by Marion Nestle
Jan 16 2013

Coca-Cola fights obesity? Oh, please.

In case you missed all the publicity about Coca-Cola’s new ad campaign positioning the company as a force for public health, take a look at its new two-minute TV ad.

The video—how much do these things cost?—argues that the company is producing lower-calorie products in smaller sizes and promoting community activity, that all calories count, and that it’s up to you to fit Coke into your healthy active lifestyle.

The ad is an astonishing act of chutzpah, explainable only as an act of desperation to do something about the company’s declining sales in the U.S. and elsewhere.

If Coke really wanted to help prevent obesity, it would STOP:

  • Targeting its “drink more Coke” marketing to kids.
  • Targeting marketing to low-income minorities.
  • Lobbying and spending a fortune to defeat soda taxes and caps on soda sizes.
  • Fighting attempts to remove vending machines from schools.
  • Pricing drinks so the largest sizes are the best value.
  • “Bribing” health professions organizations to shut up about research linking sugar-sweetened beverages to poor diets and weight gain.
  • Pushing Coke sales in developing countries where rates of obesity and related conditions are skyrocketing.

Instead, it’s doing all these things, but not talking about them in videos.

The company is supposed to be releasing a second video tonight, explaining how to work off the “140 happy calories” in a soda by dog-walking, dancing, or laughing. If only.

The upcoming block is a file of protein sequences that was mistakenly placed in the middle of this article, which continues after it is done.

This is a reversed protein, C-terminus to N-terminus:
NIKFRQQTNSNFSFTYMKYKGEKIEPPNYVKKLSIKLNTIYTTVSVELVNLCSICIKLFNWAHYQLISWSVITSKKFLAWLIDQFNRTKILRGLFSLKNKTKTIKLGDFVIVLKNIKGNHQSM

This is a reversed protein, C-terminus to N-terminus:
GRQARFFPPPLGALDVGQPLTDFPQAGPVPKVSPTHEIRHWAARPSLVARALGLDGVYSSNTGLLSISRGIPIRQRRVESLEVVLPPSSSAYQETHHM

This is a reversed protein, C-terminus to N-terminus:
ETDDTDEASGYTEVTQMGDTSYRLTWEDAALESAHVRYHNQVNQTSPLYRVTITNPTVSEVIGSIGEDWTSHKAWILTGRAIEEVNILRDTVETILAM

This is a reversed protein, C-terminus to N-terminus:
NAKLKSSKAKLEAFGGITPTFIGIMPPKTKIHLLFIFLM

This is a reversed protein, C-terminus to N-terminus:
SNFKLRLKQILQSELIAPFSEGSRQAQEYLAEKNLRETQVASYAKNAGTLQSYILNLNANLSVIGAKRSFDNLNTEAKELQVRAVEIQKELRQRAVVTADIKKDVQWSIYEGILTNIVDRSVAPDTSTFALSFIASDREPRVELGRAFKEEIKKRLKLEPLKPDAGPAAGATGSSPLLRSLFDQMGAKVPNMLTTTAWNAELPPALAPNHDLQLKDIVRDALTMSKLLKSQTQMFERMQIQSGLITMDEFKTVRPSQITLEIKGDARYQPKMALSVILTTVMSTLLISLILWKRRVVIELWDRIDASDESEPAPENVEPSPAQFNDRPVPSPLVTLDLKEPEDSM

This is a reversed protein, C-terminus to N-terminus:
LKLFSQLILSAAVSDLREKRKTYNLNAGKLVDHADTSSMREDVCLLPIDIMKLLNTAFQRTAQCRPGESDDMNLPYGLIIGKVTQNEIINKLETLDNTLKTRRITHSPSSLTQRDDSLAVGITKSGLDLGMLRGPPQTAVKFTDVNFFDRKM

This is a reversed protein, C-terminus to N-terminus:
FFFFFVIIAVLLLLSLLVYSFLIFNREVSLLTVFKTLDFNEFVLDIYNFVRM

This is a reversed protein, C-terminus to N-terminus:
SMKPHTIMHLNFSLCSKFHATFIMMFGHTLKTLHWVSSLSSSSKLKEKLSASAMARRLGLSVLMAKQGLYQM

I can’t wait.

Addition, January 18:  Someone who calls himself John Pemberton has gone to the trouble of presenting the 2-minute commercial with a somewhat different narrative—the real story about Coca-Cola and obesity.  If that link doesn’t work, try this one.

Comments

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[...] this debate over the truthiness of Coca-Cola’s new anti-obesity message reminded us that, more than a century ago, the [...]

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[...] this debate over the truthiness of Coca-Cola’s new anti-obesity message reminded us that, more than a century ago, the [...]

[...] this debate over the truthiness of Coca-Cola’s new anti-obesity message reminded us that, more than a century ago, the [...]

[...] and desperation in Coke’s efforts, my clan has largely reacted with their own blend of dismissal, derision, and disgust. In essence, they have invited us all to lose this lunch, and roll our [...]

[...] “The ad is an astonishing act of chutzpah, explainable only as an act of desperation to do something about the company’s declining sales in the U.S.,” says nutritionist and food industry expert Marion Nestle on her blog, Food Politics. [...]

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[...] This explains why the reaction to the commercial was immediate and derogatory, even in the advertising community. “Critics Jeer Coke’s Entrance Into Obesity Discussion” read a headline in a MediaPost blog. “The soda giant makes an awkward first stab at addressing obesity,” said AdWeek, which called the video  “shameless.” Among food and health writers, the response was mocking, perhaps best represented by Marion Nestle’s “Coca-Cola Fights Obesity? Oh, Please.” [...]

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[…] soda from schools by replacing them with juices. (This not entirely true – they actually fought the removal of vending machines in schools). Nonetheless, these juices are mainly comprised of fruit juice concentrates […]

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